Photo credit: ProgressOhio via Flickr/CC BY
The New York Times on Sunday published an explosive investigation into the natural gas industry that revealed the industry is consistently overselling the amount of natural gas deposits available, hurting investors and misleading the public. The reporter, Ian Urbina, collected over 10,000 emails from investors and gas industry representatives that showed that the gap between the industry's rosy talk and reality is wider than previously recognized.
"Money is pouring in" from investors even though shale gas is "inherently unprofitable," an analyst from PNC Wealth Management, an investment company, wrote to a contractor in a February e-mail. "Reminds you of dot-coms."
"The word in the world of independents is that the shale plays are just giant Ponzi schemes and the economics just do not work," an analyst from IHS Drilling Data, an energy research company, wrote in an e-mail on Aug. 28, 2009.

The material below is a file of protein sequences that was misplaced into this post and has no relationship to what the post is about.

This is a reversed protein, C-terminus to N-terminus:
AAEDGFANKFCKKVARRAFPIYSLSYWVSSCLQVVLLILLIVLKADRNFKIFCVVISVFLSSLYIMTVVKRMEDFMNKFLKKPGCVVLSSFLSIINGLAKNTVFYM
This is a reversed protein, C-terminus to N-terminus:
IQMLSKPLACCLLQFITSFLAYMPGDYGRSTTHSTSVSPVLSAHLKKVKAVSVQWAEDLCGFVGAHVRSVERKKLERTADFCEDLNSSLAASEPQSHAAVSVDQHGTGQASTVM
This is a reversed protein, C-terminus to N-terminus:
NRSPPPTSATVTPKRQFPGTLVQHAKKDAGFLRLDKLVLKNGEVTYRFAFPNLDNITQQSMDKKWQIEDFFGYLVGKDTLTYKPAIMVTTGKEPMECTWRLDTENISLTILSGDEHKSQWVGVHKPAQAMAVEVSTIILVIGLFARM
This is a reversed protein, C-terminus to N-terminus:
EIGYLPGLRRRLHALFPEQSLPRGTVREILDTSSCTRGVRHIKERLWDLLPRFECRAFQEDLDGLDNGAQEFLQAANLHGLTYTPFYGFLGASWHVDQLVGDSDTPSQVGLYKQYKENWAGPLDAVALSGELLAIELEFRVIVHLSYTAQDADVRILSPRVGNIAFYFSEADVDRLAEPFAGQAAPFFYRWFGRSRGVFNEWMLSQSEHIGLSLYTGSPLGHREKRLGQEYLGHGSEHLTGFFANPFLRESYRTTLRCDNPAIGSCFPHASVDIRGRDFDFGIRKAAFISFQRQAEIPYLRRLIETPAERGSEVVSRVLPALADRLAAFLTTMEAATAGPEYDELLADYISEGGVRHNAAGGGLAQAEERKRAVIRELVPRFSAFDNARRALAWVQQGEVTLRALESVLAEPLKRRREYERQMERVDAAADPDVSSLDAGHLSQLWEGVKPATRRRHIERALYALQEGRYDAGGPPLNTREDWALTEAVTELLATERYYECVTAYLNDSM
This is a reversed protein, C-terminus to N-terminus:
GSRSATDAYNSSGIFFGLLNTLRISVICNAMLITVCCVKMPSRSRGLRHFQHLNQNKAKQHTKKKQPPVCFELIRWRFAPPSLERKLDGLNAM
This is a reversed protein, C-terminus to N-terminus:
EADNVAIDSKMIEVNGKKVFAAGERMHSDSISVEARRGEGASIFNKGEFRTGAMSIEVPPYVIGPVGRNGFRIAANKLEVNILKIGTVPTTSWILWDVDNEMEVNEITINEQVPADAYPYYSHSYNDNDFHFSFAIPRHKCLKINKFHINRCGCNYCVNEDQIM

The story is yet another black eye for the natural gas sector, which in recent months has experienced the popularity of the film Gasland; anti-fracking rallies led by celebrities such as Mark Ruffalo and Ethan Hawke; new regulations in Texas; and now this damning article.
It's easy to see how a similar piece could have been written before the financial crisis, which was caused by reckless promotion and bad practices in the housing sector. The natural gas industry appears to be following a similar playbook: corrupt public officials into passing bad policy, offer false promises to the public, and make as much as quickly as possible.